Color/white and color/color combinations

Most of the Pings, with the exception of yellow/orange, are white on one side and another color on the other half  (color/white).  Pings with color on both sides (color/color) are less common, thus, generally more valuable.    Color/white balls are generally  worth less than color/color,  but there are exceptions to that rule due to the scarcity of certain combinations.  For instance a black/white Ping often sells for more than a green/yellow Ping. 

Values

Color/color values are determined by a combination of attractiveness and rarity.  Gold, Silver, Dark Purple, or Black, on one side of the Pings, brings premium prices.  Brown is very rare.   The balls with one color and a metallic color are the hardest to find and the most expensive to buy.  Pings with gold, silver, or other metallic on one side, and another color on the other side often will cost somewhere in the $200 to $1,000+ each range. 

  

Some collectors will also pay a little extra for white or gold letters on the ball, or a little less if the ball has a company logo or imprint on it.  Ping balls with a small hole in them were made as keychains.  The hole left in the Ping when the keychain is removed does devalue the ball, but not significantly.   Condition of the ball is very important to collectors.  Of course, all collectors want a mint, unused example. On some of the really rare color combinations, however, some collectors are forced to settle for used or damaged Ping golf balls. Many Ping golf balls that have been rescued from water hazards have bubbling on the clear coat.  This cannot be repaired, so Ping balls with bubbled clear coat are worth significantly less.  Also, do not mistake a red Ping with water damage for a brown ball.  The brown ball is dark like a Hershey Chocolate Bar.  On the web site pingballs. com , there is a picture of a brown ball and a black ball, side by side for color comparisons.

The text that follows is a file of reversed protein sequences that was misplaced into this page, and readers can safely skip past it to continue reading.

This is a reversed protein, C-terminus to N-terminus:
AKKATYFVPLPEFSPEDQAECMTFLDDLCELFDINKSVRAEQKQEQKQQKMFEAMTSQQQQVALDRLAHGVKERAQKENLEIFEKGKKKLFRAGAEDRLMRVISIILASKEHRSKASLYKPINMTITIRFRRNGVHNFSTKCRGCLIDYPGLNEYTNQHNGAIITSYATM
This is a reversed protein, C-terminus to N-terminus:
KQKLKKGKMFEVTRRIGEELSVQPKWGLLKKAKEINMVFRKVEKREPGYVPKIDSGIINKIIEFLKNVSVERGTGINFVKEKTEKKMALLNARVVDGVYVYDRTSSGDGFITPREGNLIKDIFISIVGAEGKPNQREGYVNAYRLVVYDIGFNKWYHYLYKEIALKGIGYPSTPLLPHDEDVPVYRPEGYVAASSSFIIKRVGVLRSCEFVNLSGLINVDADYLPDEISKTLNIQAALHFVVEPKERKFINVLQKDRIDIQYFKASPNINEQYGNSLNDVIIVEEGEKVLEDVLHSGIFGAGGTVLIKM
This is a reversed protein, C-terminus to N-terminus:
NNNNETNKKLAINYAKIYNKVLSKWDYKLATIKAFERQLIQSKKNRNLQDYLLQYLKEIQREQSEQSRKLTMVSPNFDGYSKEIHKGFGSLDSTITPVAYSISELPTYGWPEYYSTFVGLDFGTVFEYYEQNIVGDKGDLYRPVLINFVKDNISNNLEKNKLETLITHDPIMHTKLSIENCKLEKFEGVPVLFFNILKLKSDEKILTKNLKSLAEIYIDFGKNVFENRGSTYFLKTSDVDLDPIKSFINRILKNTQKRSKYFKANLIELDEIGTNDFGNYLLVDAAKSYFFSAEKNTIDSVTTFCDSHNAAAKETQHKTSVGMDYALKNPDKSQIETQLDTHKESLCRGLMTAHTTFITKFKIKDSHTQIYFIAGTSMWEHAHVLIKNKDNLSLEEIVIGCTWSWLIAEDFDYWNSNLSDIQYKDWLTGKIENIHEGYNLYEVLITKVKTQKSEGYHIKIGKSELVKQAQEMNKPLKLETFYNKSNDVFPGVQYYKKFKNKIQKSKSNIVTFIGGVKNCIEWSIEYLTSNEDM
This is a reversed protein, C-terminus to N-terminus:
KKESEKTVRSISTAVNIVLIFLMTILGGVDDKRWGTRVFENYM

Ping specialty golf balls

In addition to two-colored balls, Ping also made solid colored golf balls.  The common ones - yellow, orange, and dark pink are fairly easy to acquire.  Some colors - green, black, purple and others are hard to find and fairly valuable to collectors.  Ping also made a variety of specialty balls - a globe, an eight ball, a Michael Jordan basketball, a baseball, and others.  Other companies manufactured these also, so when buying these specialty balls, one must know the difference between Ping's and the other companies' golf balls.  Many collectors unknowingly purchase Wilson brand Michael Jordan golf balls thinking they are Pings.

          

As with most collectibles, the Ping's values is set by a combination of these factors:

  • Color
  • Condition
  • Type
  • Rarity

While it may be a bit difficult, at first,  for a non-collector to determine values, the Ping collecting hobby has many collectors who are eager to help the new collectors.  Most will go out of their way to help people with their questions.  The fellow collectors, in fact, are one of the biggest positive advantages of being involved in this hobby of collecting Ping golf balls.